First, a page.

Complexities of human disease targeted with $16 million in funding

December 18, 2012

Scientists at the Walter and Eliza Hall Institute in Melbourne, Australia, have received more than $16 million in Australian Government funding to pursue research into cancer, malaria, rheumatoid arthritis and the immune system, it was announced today.

The funding was announced by federal health minister Tanya Plibersek and will be distributed through the National Health and Medical Research Council. Walter and Eliza Hall Institute scientists were awarded two program grants, worth more than $15 million over five years, two development grants, worth more than $1.3 million; and three PhD scholarships.

The program grants will: Professor Phil Hodgkin, who is leading the immunology research program, said it would focus on the adaptive immune response and the role of B cells and T cells within that response.

"The adaptive immune system is proving one of the most compelling and fascinating in the body," Professor Hodgkin said. "This system underlies our primary defense against acute infection and mediates long-term immunity by generating memory and long-lived effector cells. It is notorious for its complexity.

"Many diseases are associated with dysregulation of the adaptive immune system, including autoimmune conditions, cancer, allergies and immuno-deficiencies. A better understanding of this system would clearly bring health benefits so we will be examining B cell and T cell biology at three levels: the molecular, the cellular, and the whole animal; in the hope of delivering these benefits."

The development grants awarded to the institute will support Dr Chris Burns, who is trying to develop new treatments for rheumatoid arthritis; and Dr Krystal Evans, who is working to develop a new vaccine against the blood stage of the malaria parasite.

Dr Evans said it was estimated that around 3.5 billion people, approximately half of the world's population, live at risk of malaria infection. "There is currently a strong commitment to eliminate malaria in the 21st century. However, it is unlikely that this ambitious goal will be achieved without an effective vaccine," Dr Evans said. "As with smallpox and polio, we believe that a live attenuated vaccine would represent an invaluable tool for malaria elimination."

Dr Evans plans to manufacture a live genetically attenuated parasite blood-stage malaria vaccine, and use it in clinical trials to determine the safety and effectiveness of the vaccine.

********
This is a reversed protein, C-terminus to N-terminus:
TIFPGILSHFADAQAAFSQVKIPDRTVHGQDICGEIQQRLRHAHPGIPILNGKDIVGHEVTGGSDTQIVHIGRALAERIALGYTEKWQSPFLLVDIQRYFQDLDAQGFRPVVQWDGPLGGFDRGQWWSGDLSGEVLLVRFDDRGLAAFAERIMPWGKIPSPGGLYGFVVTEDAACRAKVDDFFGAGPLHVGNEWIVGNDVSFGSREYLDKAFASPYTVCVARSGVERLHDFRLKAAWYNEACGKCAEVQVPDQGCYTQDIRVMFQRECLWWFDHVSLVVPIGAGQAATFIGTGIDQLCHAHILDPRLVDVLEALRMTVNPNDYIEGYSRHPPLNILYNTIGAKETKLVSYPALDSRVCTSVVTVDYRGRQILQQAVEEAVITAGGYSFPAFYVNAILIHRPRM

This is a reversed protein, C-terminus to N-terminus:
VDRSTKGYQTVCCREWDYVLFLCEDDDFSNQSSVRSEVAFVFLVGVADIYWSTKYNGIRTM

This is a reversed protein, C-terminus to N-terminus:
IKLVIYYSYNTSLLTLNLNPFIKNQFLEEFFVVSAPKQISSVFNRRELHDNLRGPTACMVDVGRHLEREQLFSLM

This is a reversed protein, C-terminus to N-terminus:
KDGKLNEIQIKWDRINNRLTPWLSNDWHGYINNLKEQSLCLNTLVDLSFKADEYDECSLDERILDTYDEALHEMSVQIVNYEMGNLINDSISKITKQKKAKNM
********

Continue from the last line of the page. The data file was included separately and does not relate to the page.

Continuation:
-end-


Walter and Eliza Hall Institute

Related Cancer Articles from Brightsurf:

New blood cancer treatment works by selectively interfering with cancer cell signalling
University of Alberta scientists have identified the mechanism of action behind a new type of precision cancer drug for blood cancers that is set for human trials, according to research published in Nature Communications.

UCI researchers uncover cancer cell vulnerabilities; may lead to better cancer therapies
A new University of California, Irvine-led study reveals a protein responsible for genetic changes resulting in a variety of cancers, may also be the key to more effective, targeted cancer therapy.

Breast cancer treatment costs highest among young women with metastic cancer
In a fight for their lives, young women, age 18-44, spend double the amount of older women to survive metastatic breast cancer, according to a large statewide study by the University of North Carolina at Chapel Hill.

Cancer mortality continues steady decline, driven by progress against lung cancer
The cancer death rate declined by 29% from 1991 to 2017, including a 2.2% drop from 2016 to 2017, the largest single-year drop in cancer mortality ever reported.

Stress in cervical cancer patients associated with higher risk of cancer-specific mortality
Psychological stress was associated with a higher risk of cancer-specific mortality in women diagnosed with cervical cancer.

Cancer-sniffing dogs 97% accurate in identifying lung cancer, according to study in JAOA
The next step will be to further fractionate the samples based on chemical and physical properties, presenting them back to the dogs until the specific biomarkers for each cancer are identified.

Moffitt Cancer Center researchers identify one way T cell function may fail in cancer
Moffitt Cancer Center researchers have discovered a mechanism by which one type of immune cell, CD8+ T cells, can become dysfunctional, impeding its ability to seek and kill cancer cells.

More cancer survivors, fewer cancer specialists point to challenge in meeting care needs
An aging population, a growing number of cancer survivors, and a projected shortage of cancer care providers will result in a challenge in delivering the care for cancer survivors in the United States if systemic changes are not made.

New cancer vaccine platform a potential tool for efficacious targeted cancer therapy
Researchers at the University of Helsinki have discovered a solution in the form of a cancer vaccine platform for improving the efficacy of oncolytic viruses used in cancer treatment.

American Cancer Society outlines blueprint for cancer control in the 21st century
The American Cancer Society is outlining its vision for cancer control in the decades ahead in a series of articles that forms the basis of a national cancer control plan.

Read More: Cancer News and Cancer Current Events
Brightsurf.com is a participant in the Amazon Services LLC Associates Program, an affiliate advertising program designed to provide a means for sites to earn advertising fees by advertising and linking to Amazon.com.